In addition to being painful, acoustic noise at the higher end of this range may cause temporary or permanent hearing loss. Even noise of lower intensity may cause anxiety or distress in patients, especially infants, young children, and the elderly. This may manifest as patient motion artifacts and degraded image quality.
More significant are permanent threshold shifts (PTS), typically caused by noise levels ≥ 130-140 dB. These result from disturbances in microcirculation to the organ of Corti with ischemic cell death. Children have a lower sensitivity for hearing damage, and restricting exposure to less than 120 dB is recommended.
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An interesting auditory phenomenon associated with pulsed electromagnetic radiation is called “RF hearing”. This is described as a buzzing, clicking, hissing, or knocking sound and is thought to be due to periodic thermoelastic expansion of tissue with a pressure wave transmitted to cochlear hair cells. Patients seldom notice this phenomenon, however, because its magnitude is small compared to the many other noises the scanner makes during image acquisition.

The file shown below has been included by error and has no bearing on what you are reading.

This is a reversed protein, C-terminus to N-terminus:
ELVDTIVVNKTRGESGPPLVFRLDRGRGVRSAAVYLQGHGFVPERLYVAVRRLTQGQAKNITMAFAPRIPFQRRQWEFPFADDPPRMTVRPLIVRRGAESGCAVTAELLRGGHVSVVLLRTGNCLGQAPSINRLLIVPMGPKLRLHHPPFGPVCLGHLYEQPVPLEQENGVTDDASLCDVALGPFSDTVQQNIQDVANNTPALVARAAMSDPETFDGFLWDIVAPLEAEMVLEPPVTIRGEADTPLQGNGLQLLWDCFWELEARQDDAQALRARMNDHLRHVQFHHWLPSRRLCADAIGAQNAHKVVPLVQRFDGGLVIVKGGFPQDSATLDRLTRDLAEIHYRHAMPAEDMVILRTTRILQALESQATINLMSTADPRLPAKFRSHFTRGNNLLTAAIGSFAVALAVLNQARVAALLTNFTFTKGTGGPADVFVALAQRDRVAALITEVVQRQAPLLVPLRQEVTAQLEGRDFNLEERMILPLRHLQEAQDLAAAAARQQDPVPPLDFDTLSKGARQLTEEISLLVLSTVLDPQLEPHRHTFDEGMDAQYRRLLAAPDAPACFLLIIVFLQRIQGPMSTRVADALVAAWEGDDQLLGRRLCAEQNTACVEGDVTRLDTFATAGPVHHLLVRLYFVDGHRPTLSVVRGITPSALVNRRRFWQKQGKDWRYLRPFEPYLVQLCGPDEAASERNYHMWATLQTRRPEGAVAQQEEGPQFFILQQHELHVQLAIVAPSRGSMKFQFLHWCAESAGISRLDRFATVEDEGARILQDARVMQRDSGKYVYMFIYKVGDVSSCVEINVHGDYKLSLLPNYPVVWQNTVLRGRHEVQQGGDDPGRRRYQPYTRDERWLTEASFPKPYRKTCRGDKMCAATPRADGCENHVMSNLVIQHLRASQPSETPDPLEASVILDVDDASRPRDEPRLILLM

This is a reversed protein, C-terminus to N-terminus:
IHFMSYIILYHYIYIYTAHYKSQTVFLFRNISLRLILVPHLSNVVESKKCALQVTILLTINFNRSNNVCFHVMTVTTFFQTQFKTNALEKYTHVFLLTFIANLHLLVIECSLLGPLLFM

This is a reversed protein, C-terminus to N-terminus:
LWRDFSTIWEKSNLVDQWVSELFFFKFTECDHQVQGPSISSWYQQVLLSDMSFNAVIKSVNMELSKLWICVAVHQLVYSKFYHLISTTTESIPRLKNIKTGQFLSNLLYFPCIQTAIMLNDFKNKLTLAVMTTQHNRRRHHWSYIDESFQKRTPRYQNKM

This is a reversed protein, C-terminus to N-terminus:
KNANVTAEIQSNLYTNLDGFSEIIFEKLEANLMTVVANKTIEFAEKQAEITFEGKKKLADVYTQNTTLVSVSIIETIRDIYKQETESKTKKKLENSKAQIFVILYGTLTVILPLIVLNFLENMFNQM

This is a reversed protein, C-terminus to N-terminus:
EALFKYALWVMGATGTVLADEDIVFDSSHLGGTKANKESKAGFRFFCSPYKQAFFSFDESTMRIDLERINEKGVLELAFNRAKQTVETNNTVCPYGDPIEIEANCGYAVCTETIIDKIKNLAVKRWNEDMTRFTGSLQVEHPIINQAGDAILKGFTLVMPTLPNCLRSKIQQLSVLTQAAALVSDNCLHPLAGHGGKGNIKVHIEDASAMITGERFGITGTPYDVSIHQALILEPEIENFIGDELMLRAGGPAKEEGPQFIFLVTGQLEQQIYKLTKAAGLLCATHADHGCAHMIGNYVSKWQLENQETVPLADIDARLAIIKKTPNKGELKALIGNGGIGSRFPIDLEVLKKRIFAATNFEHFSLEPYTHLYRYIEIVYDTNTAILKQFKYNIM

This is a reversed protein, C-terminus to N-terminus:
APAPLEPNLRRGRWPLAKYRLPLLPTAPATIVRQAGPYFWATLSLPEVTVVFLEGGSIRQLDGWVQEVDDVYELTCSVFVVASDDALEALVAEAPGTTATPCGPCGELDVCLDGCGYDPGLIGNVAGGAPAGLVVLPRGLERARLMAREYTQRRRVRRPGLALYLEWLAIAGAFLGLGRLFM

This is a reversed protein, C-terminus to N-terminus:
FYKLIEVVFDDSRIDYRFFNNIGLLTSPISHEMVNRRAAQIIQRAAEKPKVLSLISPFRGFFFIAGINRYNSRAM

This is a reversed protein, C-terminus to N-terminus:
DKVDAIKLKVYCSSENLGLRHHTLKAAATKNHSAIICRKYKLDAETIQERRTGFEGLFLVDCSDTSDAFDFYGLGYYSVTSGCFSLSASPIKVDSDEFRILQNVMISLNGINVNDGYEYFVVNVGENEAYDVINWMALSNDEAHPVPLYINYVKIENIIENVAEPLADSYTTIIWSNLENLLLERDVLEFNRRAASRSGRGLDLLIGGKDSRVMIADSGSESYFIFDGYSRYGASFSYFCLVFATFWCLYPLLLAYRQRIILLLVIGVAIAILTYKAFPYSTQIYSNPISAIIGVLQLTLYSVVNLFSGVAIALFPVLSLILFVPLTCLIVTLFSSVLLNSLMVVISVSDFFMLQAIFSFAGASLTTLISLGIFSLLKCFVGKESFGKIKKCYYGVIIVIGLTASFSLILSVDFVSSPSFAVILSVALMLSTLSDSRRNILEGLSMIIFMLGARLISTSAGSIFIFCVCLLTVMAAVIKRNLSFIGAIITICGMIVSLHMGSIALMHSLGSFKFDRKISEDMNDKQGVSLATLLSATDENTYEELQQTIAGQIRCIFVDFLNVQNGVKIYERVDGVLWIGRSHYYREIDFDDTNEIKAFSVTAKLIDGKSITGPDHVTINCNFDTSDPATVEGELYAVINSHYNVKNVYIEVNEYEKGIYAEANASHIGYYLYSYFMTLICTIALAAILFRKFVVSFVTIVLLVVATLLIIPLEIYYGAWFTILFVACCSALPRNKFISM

Frey AH. Human auditory system response to modulated electromagnetic energy. J App Physiol 1962; 17:689-692. (First description of RF hearing). [DOI Link]
International Electrotechnical Commission. IEC 60601-2-33:2010: Medical Electrical Equipment - Part 2-33: Particular Requirements for the Basic Safety and Essential Performance of Magnetic Resonance Equipment for Medical Diagnosis. 3rd ed. with amendments. International Electrotechnical Commission; 2015. (accessed July 2020)
McJury M. Shellock FG. Auditory noise associated with MR procedures: a review. J Magn Reson Imaging 2000; 12:37-45. [DOI Link]
National Electrical Manufacturers Association. NEMA Standards Publication MS 4-2010 Acoustic Noise Measurement Procedure for Diagnostic Magnetic Resonance Imaging Devices. 2010 (accessed July 2020) - describes details of performimg noise measurement
OSHA Standard 1910.95. Occupational noise exposure. Revised 12/12/08. (See Table G-16 for permissible occupational noise exposures)
Röschmann P. Human auditory system response to pulsed radio frequency energy in RF coils for magnetic resonance at 2.4 to 170 MHz. Magn Reson Med 1991; 21:197-215. [DOI Link] (RF hearing caused by MRI)
What's all that noise the scanner is making?
What safety concerns relate to gradient fields?